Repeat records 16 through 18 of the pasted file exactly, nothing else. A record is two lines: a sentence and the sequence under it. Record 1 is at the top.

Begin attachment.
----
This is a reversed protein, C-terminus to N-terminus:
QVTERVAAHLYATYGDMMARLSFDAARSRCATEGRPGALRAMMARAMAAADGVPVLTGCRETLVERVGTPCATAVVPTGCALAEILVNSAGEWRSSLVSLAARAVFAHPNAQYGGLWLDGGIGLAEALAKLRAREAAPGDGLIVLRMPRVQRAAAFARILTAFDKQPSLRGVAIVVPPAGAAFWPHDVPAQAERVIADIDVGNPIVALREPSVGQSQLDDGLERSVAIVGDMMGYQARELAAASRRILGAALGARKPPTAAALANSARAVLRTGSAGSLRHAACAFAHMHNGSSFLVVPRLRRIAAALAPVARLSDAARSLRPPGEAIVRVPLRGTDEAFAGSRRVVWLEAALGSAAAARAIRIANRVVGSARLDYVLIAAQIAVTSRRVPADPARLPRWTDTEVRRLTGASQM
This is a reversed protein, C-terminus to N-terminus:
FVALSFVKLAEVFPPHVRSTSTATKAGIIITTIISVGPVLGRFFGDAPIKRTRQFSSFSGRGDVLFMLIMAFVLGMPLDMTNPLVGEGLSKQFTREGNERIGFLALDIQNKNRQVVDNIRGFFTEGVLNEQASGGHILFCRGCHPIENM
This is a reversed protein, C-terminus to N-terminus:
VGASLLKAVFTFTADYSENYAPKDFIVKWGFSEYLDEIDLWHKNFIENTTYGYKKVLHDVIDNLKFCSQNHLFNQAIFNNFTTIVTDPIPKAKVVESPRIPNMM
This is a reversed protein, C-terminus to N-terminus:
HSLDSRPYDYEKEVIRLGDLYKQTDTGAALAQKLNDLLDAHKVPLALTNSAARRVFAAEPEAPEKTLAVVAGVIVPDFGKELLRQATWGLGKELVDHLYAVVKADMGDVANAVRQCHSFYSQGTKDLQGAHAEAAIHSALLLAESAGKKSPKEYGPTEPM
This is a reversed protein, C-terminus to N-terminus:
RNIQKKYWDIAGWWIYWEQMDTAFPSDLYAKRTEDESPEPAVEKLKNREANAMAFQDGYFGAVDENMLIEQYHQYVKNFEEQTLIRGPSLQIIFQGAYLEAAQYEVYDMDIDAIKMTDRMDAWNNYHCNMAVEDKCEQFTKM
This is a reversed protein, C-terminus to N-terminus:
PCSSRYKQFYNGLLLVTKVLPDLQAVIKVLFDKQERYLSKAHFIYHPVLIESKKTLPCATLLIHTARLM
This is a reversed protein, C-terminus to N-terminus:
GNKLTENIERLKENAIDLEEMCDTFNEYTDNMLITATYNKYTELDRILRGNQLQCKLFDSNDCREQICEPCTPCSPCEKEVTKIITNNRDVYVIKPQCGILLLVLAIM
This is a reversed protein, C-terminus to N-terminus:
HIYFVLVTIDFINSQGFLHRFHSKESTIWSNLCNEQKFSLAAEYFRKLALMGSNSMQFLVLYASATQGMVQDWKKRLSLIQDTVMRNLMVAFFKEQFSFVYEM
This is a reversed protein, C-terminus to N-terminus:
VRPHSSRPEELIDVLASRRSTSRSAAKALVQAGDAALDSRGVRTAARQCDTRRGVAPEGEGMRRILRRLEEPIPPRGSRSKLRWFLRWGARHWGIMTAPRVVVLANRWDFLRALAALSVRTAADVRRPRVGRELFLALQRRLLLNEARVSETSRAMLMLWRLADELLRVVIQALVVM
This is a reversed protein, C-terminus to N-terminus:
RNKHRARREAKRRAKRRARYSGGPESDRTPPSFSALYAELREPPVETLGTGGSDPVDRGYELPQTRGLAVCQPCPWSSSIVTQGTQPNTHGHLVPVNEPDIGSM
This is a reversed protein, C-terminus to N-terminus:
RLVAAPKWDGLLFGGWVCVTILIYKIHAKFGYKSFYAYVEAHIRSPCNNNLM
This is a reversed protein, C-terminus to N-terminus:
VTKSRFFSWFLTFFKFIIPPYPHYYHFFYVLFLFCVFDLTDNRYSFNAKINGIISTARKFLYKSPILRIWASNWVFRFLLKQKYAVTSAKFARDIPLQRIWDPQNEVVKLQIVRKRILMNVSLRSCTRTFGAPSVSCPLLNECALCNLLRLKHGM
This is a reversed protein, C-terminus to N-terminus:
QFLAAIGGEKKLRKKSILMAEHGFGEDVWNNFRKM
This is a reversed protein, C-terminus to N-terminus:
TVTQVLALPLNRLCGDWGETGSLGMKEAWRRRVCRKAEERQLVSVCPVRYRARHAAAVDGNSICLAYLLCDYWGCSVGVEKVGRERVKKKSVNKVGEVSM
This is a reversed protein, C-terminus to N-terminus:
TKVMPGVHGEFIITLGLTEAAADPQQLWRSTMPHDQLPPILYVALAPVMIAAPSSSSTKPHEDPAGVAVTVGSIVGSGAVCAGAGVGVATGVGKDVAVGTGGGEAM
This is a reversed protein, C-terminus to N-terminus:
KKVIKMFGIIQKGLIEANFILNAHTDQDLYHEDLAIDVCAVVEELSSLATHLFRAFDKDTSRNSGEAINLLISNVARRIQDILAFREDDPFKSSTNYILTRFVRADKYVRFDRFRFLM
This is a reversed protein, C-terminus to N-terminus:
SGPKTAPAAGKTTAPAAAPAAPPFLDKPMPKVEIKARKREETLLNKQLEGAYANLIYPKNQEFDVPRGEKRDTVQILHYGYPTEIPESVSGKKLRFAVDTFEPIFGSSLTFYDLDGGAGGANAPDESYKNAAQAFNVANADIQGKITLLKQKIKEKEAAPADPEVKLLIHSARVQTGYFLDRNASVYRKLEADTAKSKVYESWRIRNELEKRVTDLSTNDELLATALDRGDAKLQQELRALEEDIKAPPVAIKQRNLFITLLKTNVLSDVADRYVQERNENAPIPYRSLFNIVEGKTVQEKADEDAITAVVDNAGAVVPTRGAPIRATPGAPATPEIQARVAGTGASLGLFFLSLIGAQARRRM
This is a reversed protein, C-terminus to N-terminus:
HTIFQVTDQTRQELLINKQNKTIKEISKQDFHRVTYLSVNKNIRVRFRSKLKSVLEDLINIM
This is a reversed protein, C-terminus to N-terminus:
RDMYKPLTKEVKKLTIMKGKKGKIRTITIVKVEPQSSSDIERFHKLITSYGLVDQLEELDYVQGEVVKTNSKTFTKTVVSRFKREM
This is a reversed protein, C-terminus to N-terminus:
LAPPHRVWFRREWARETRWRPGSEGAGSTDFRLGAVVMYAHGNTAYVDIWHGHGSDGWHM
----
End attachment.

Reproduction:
This is a reversed protein, C-terminus to N-terminus:
KKVIKMFGIIQKGLIEANFILNAHTDQDLYHEDLAIDVCAVVEELSSLATHLFRAFDKDTSRNSGEAINLLISNVARRIQDILAFREDDPFKSSTNYILTRFVRADKYVRFDRFRFLM
This is a reversed protein, C-terminus to N-terminus:
SGPKTAPAAGKTTAPAAAPAAPPFLDKPMPKVEIKARKREETLLNKQLEGAYANLIYPKNQEFDVPRGEKRDTVQILHYGYPTEIPESVSGKKLRFAVDTFEPIFGSSLTFYDLDGGAGGANAPDESYKNAAQAFNVANADIQGKITLLKQKIKEKEAAPADPEVKLLIHSARVQTGYFLDRNASVYRKLEADTAKSKVYESWRIRNELEKRVTDLSTNDELLATALDRGDAKLQQELRALEEDIKAPPVAIKQRNLFITLLKTNVLSDVADRYVQERNENAPIPYRSLFNIVEGKTVQEKADEDAITAVVDNAGAVVPTRGAPIRATPGAPATPEIQARVAGTGASLGLFFLSLIGAQARRRM
This is a reversed protein, C-terminus to N-terminus:
HTIFQVTDQTRQELLINKQNKTIKEISKQDFHRVTYLSVNKNIRVRFRSKLKSVLEDLINIM